Despite numerous technological advances, fleas continue to represent a potentially lethal plague upon our pets. Current products are effective so there is little reason for this; the problem seems to be one of understanding.

There are over 1900 flea species in the world. Pet owners are concerned with only one: Ctenocephalides felis, the cat flea. This is the flea that we find on our pets (cats, dogs, rabbits, and other species) in 99.9% of cases and in order to understand how to control the damage caused by this tiny little animal, you should learn all you can about it.

What Kind of Damage Can Fleas Cause?

It would be a grave mistake to think of the flea as simply a nuisance. A heavy flea burden is lethal, especially to smaller or younger animals. The cat flea is not at all selective about its host and has been known to kill dairy calves through heavy infestation.

Conditions brought about via flea infestation include:

  • Flea Allergic Dermatitis (fleas do not make animals itchy unless there a flea bite allergy)
  • Flea Anemia
  • Feline Infectious Anemia (a life-threatening blood parasite carried by fleas)
  • Cat Scratch Fever/Bartonellosis (does not make the cat sick but the infected cat can make a person sick)
  • Common Tapeworm infection (not harmful but cosmetically unappealing)

Fleas can kill pets.

This is so important that we will say it again: Most people have no idea that fleas can kill. On some level, it is obvious that fleas are blood-sucking insects but most people never put it together that enough fleas can cause a slow but still life-threatening blood loss. This is especially a problem for elderly cats who are allowed to go outside. These animals do not groom well and are often debilitated by other diseases. The last thing a geriatric pet needs to worry about is a lethal flea infestation and it is important that these animals be well protected.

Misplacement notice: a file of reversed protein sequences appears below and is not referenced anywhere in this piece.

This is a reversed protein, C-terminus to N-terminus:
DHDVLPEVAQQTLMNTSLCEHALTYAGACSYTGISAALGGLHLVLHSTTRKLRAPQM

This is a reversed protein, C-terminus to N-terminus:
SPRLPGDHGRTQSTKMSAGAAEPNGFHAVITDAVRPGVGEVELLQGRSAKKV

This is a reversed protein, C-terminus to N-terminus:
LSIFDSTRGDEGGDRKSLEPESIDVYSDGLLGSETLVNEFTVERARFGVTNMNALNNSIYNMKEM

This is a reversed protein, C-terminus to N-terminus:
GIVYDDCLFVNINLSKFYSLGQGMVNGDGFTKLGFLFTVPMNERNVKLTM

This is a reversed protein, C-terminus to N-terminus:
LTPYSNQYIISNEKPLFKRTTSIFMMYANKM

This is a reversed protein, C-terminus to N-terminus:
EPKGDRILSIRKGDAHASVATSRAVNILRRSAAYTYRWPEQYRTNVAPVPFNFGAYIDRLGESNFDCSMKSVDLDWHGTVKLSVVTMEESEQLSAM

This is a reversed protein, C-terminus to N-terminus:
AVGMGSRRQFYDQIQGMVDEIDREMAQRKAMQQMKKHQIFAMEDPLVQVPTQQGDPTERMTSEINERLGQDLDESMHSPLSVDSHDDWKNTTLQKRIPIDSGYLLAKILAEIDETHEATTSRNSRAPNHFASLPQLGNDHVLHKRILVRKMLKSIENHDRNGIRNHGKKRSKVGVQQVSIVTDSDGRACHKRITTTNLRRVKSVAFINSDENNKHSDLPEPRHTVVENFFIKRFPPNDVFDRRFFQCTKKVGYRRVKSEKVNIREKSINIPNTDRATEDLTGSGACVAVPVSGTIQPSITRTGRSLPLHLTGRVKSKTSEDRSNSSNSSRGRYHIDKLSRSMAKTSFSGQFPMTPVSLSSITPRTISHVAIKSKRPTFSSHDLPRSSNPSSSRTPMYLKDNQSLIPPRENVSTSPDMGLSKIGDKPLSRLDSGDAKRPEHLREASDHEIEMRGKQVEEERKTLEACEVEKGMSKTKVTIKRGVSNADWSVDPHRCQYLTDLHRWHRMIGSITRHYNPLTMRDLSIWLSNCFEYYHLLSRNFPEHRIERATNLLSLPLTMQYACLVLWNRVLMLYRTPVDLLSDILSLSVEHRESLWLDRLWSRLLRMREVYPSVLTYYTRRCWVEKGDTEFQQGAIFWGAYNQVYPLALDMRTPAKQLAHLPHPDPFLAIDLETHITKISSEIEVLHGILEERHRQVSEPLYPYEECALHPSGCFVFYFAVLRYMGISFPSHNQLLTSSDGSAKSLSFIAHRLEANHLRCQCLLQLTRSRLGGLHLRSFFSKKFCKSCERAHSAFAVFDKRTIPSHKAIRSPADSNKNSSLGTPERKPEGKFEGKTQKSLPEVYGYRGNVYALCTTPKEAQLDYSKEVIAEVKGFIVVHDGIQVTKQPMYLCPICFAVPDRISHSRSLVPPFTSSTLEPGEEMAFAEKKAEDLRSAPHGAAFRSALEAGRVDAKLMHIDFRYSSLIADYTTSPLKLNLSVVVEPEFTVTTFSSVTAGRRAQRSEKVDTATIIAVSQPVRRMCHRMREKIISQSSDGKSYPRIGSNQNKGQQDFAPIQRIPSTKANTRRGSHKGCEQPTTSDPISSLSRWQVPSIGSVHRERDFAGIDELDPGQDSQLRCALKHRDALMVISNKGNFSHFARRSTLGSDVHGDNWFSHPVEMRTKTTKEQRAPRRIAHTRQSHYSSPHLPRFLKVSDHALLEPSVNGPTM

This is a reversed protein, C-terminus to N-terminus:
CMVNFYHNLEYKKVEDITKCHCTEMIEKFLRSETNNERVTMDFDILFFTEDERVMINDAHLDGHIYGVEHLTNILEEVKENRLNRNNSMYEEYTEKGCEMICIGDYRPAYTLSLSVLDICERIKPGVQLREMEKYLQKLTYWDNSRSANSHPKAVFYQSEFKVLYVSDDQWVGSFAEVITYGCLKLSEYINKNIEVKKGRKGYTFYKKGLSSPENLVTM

Also consider that in about 90% of cases where an owner thinks the pet does not have fleas, a veterinarian finds obvious fleas when a flea comb is used. Despite the TV commercials, the educational pamphlets, the common nature of the parasite, there are still some significant awareness problems and a multitude of misconceptions.

Myths Veterinarians Hear Nearly Every Day

  • My pet cannot have fleas because he lives entirely indoors.
    Fleas thrive particularly well in the well-regulated temperatures in the home.
  • My pet cannot have fleas because if there were any fleas they would be biting (insert name of a person in the family reportedly sensitive to flea bites). Since this person is not being bitten, there must not be any fleas. Despite Ctenocephalides felis’ ability to feed of a wide variety of hosts, this flea definitely does not prefer human blood and won’t eat it unless absolutely necessary. A newly emerged adult flea is hungry and may well take a blood meal from the first warm body it finds. An adult flea knocked off its normal host will also be desperate to find a new host and may feed on the nearest warm body it can find. In general, adult fleas regard human blood as a last choice and humans tend not to be bitten unless flea population numbers are high.
  • We do not have fleas because we have only hard wood floors.
    Fleas love to develop in the cracks between the boards of hard wood floors.
  • My pet cannot have fleas because I would see them.
    You cannot expect to see fleas as many animals are adept at licking them away. Sometimes all that is seen is the characteristic skin disease. Fleas are adaptive and their life cycle is always active: eggs are laid, larvae are developing, pupae are growing, etc. The environmental temperature controls how fast this occurs. If you want to eradicate the flea population in a specific home, it is best to attack when numbers are low in the winter. It is a mistake to stop flea control products in the winter as it will be much harder to gain the upper hand in the spring and summer when the populations are rising.